How to Do a Puppy Cut on a Silky Coat Yorkie

by Jen Davis, Demand Media
    The puppy cut makes your Yorkie's hair all one length.

    The puppy cut makes your Yorkie's hair all one length.

    When it comes to grooming, Yorkies are a high maintenance breed whose coats require a significant amount of time and attention. You can minimize the amount of time you spend detangling and fixing your Yorkie's hair if you select a low maintenance style. The puppy cut is a fairly popular style for owners who do not want to spend a lot of effort grooming. It involves trimming the entire coat to be a single length, normally fairly short without being completely shaved.

    Items you will need

    • Clippers with a relatively long guard (more than 1 inch)
    • Grooming loop or other restraint
    • Grooming scissors
    • Comb

    Step 1

    Comb out your Yorkie's fur and detangle any knots in his coat with a brush or stainless steel comb. The puppy cut is not a full shave and your clippers will snag in knots, pulling your dog's hair if you don't detangle first.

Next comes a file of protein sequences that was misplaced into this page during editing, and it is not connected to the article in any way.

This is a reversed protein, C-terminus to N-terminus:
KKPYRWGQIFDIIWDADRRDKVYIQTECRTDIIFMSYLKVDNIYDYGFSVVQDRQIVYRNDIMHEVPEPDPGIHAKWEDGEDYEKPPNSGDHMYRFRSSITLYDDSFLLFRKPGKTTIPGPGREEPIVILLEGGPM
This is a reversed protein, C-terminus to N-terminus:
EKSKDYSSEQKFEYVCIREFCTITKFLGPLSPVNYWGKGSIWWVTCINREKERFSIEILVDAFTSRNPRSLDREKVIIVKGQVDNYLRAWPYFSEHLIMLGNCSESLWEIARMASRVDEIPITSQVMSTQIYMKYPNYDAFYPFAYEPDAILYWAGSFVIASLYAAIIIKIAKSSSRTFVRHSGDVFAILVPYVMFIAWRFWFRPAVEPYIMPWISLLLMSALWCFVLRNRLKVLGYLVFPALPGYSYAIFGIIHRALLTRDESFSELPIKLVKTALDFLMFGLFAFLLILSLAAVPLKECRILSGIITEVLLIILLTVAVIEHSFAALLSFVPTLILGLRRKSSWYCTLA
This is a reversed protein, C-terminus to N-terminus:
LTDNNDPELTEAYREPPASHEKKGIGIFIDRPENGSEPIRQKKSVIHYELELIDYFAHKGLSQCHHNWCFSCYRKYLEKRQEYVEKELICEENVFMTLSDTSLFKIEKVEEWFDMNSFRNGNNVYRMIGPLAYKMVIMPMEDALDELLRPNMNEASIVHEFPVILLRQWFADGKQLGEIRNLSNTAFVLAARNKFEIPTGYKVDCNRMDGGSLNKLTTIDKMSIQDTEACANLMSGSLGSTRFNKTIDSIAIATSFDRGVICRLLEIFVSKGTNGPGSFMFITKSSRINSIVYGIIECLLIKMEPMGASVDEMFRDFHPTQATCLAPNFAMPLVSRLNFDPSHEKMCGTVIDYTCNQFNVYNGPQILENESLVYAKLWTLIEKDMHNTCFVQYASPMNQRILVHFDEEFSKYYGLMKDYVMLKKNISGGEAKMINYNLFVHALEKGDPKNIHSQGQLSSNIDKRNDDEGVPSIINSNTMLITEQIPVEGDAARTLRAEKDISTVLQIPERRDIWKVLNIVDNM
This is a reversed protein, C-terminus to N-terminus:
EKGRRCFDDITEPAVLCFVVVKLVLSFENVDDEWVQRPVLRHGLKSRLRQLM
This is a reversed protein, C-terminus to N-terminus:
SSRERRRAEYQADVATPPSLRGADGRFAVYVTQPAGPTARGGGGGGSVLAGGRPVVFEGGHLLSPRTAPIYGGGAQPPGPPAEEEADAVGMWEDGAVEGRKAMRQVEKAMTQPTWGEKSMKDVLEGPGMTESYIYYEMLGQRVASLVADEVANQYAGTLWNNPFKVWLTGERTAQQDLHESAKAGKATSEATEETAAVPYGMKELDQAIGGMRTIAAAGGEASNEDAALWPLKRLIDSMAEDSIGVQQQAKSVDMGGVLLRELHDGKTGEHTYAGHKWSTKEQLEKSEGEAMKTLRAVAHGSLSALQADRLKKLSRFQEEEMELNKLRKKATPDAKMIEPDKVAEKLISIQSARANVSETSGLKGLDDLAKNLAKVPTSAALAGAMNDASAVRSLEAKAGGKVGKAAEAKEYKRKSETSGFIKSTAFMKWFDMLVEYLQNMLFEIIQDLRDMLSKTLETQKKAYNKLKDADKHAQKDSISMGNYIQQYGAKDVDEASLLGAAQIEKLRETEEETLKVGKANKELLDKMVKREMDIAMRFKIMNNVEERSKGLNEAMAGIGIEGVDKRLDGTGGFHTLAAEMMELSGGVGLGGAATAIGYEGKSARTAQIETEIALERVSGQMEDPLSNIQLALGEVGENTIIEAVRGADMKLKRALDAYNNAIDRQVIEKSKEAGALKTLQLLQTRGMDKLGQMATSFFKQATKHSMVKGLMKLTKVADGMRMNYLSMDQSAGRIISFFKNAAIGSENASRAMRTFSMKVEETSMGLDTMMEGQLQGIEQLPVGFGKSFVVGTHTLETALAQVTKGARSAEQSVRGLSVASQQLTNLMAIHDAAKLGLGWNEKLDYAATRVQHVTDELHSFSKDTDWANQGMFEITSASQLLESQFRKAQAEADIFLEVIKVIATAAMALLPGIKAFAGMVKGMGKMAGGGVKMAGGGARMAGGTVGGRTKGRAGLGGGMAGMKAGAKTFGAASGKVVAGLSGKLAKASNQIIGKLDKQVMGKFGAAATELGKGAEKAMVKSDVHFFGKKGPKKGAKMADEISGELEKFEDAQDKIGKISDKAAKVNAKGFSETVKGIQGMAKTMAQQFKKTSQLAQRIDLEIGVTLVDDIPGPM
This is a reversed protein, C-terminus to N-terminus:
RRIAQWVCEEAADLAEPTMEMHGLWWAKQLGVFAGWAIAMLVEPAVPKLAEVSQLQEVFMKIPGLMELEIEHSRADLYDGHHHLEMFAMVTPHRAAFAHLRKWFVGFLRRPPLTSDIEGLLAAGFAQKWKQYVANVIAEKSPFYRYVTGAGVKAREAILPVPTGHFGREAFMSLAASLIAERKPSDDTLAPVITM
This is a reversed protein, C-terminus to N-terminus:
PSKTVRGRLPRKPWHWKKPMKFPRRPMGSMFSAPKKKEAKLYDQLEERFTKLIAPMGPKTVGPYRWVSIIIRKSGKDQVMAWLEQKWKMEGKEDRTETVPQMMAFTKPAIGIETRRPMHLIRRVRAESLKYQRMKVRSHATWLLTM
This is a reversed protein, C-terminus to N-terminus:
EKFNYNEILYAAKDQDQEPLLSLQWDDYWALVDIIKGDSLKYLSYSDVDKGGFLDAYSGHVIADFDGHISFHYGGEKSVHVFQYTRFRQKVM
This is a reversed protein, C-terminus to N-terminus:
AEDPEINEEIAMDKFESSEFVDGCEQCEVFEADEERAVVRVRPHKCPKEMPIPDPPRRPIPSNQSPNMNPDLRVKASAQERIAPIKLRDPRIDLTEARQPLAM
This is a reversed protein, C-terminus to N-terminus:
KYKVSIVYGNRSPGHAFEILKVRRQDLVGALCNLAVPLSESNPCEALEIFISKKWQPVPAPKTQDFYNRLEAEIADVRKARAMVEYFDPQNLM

Step 2

    Decide what length guard you want to use to create the puppy cut look. Select a guard that is more than 1 inch or your dog will appear to be shaved rather than clipped. Attach the guard to the clippers and prepare to get started.

    Step 3

    Restrain your Yorkie in your work area. You will need to hold onto him using a grooming loop style leash or an actual grooming restraint that uses a combination leash and collar to keep your dog from escaping while you clip him. Make sure your dog accepts the sound and feel of the clippers before you use them on him. A frightened dog is a poor candidate for grooming.

    Step 4

    Use the clippers to give your Yorkie a puppy cut. Start clipping near his head and work your way down his body. Make sure you clip your Yorkie's coat going in the same direction as the hair grows naturally or you will give your dog an uneven short patch of fur anywhere you went against the grain.

    About the Author

    Jen Davis has been writing since 2004. She has served as a newspaper reporter and her freelance articles have appeared in magazines such as "Horses Incorporated," "The Paisley Pony" and "Alabama Living." Davis earned her Bachelor of Arts in communication with a concentration in journalism from Berry College in Rome, Ga.

    Photo Credits

    • Brand X Pictures/Brand X Pictures/Getty Images